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Amazon launches textbook trade-in: is it any good?

Rose Harris-Birtill
Writer
22 July 2011

Online retailer Amazon has launched a textbook trade-in scheme this week, yet a few minutes of research could help you find a better selling price.

The news comes as students start the summer holidays, leaving thousands of unwanted – and valuable – textbooks gathering dust.

The Amazon textbook scheme lists over 22,000 eligible titles, and offers consumers gift card credit to spend on Amazon's website in return for listed textbooks.

Key Points

  • Online retailer Amazon launches textbook trade-in
  • Amazon gift card credit offered for old textbooks
  • But prices can often be beaten elsewhere

It will buy books from you for anything from 25p, though many books will fetch far more.

Amazon pays for postage costs as part of the scheme, as you can print off a free postage label to stick on the envelope.

Textbooks must be in "good" condition. They can be lightly highlighted but have no notes, markings, torn or folded pages, and mustn't have any personalisation on any page.

While the Amazon trade-in scheme may prove better value in some cases, it's worth checking the market if your aim is simply to get the best price; in most of our research it was well beaten.

How to find the best price


You may be able to sell the item for more on Amazon's Marketplace – a separate feature to its trade-in service where individuals can sell items to other buyers – or via online auction site eBay.

Unlike Amazon's textbook trade-in, both let you set your own price and specify the item's condition.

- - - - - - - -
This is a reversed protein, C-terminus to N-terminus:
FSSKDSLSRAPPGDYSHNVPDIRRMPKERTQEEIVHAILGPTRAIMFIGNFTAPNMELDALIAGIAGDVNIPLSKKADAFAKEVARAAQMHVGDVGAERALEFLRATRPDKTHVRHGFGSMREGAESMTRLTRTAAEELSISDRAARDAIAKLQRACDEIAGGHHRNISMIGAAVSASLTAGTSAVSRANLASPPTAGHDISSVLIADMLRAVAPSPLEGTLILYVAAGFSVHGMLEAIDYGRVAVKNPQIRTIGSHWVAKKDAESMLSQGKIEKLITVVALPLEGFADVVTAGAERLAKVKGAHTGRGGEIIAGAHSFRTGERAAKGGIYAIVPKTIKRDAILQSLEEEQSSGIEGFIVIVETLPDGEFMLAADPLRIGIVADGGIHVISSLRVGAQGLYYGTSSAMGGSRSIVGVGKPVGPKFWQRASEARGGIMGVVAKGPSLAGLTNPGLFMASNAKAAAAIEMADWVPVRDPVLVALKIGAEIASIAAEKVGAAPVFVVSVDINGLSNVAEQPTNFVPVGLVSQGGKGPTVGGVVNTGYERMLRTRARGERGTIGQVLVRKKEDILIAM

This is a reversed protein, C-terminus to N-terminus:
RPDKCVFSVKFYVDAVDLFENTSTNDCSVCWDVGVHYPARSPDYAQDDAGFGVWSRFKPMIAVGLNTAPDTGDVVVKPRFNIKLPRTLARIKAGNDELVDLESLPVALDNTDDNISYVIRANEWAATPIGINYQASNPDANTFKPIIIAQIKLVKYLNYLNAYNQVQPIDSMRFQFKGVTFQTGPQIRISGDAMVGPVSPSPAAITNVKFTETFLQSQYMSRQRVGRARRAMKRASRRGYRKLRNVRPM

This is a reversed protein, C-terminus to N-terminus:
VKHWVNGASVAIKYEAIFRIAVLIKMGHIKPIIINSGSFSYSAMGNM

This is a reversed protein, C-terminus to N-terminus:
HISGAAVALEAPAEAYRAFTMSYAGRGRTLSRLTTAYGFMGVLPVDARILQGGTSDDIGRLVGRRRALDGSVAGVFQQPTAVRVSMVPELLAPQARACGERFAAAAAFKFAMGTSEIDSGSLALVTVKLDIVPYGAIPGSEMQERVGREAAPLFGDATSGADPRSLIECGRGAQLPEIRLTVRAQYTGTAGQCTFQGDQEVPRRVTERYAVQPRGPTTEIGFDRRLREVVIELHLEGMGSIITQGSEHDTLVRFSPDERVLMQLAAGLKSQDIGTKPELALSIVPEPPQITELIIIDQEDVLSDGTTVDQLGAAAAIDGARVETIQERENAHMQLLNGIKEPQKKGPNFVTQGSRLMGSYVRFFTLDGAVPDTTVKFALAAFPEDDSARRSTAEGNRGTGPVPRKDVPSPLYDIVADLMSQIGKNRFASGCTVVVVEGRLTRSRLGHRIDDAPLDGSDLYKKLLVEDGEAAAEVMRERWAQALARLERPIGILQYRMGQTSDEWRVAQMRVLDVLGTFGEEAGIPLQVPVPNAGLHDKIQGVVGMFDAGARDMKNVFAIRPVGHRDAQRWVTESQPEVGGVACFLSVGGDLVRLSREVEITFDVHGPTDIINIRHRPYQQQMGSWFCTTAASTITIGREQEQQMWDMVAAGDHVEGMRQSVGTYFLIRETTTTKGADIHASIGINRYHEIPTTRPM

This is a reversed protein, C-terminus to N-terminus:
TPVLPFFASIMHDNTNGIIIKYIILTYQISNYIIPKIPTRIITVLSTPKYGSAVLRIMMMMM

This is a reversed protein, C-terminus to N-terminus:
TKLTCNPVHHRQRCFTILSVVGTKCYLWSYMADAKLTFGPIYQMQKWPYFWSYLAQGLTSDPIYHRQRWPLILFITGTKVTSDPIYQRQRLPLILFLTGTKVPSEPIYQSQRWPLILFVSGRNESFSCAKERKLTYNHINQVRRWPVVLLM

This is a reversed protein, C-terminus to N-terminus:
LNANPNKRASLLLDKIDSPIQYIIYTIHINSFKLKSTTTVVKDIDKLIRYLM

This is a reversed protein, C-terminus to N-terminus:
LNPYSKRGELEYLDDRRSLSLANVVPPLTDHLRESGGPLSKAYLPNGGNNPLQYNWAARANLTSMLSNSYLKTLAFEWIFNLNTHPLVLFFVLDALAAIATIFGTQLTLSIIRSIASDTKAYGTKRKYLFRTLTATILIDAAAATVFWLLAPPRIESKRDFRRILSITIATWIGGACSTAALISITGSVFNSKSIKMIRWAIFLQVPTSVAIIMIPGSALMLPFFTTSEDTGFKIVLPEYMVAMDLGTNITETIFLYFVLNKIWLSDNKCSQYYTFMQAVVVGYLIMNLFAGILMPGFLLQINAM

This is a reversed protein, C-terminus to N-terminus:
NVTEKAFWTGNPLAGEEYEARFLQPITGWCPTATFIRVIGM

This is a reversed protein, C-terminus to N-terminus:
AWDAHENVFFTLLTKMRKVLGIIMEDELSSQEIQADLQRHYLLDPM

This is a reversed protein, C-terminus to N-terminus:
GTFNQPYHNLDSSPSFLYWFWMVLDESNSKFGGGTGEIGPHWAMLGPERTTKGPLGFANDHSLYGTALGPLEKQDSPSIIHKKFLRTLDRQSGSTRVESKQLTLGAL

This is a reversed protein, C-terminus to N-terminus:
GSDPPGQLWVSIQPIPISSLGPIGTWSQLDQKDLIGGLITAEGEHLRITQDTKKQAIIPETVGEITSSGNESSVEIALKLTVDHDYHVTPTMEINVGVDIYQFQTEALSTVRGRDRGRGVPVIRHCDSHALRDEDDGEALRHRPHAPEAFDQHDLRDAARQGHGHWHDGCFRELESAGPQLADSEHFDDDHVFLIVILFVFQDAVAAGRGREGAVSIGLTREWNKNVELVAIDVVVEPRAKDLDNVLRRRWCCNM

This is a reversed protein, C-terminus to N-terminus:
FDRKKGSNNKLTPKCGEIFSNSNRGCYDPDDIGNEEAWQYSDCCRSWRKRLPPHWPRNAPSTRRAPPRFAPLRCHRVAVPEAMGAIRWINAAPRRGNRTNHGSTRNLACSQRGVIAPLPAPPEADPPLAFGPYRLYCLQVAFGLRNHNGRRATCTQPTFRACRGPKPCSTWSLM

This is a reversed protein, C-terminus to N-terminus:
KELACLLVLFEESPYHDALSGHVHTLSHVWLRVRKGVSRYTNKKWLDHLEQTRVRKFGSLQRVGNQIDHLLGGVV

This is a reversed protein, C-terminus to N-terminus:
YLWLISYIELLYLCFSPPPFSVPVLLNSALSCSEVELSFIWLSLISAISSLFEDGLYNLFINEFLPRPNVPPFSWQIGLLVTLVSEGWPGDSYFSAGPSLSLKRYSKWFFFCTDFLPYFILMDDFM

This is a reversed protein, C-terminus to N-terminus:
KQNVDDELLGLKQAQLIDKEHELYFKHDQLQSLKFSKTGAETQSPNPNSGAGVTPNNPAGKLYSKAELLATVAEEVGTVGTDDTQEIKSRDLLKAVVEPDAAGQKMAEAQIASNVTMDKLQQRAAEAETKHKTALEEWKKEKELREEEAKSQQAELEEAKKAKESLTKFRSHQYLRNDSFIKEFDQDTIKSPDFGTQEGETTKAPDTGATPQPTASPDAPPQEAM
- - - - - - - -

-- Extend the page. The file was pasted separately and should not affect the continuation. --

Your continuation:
On the flip side, you'll need to pay for postage on both. While you can always charge that back to the buyer, it makes the deal less attractive to them.

Here are three examples where we found better deals away from the Amazon trade-in service (prices include delivery):

  • Mathematics Explained for Primary Teachers is worth £7.25 credit via Amazon's trade-in, yet is on sale for anything from £20.80 on Amazon's Marketplace, and typically sells for about £15 on eBay.

  • Managing Successful Projects with PRINCE2: 2009 Edition gets £23.85 credit via Amazon's trade-in, yet is on sale from £47.80 on Amazon's Marketplace, and typically sells for about £40 on eBay.

  • Essential Revision Notes for MRCP gets £14.30 credit via Amazon's trade-in, but is on sale from £40.74 on Amazon's Marketplace, and typically sells for about £27 on eBay.

Archna Luthra, MoneySavingExpert.com consumer products analyst, says: "The trade-in scheme's a nice idea, but Amazon has sadly fallen short on price here.

"It's a no-brainer to flog unwanted textbooks, but you're far better selling via Amazon Marketplace or eBay. It's also worth checking if your college or uni has set up a scheme."

Also bear in mind that Amazon's gift card credit expires a year after issue.

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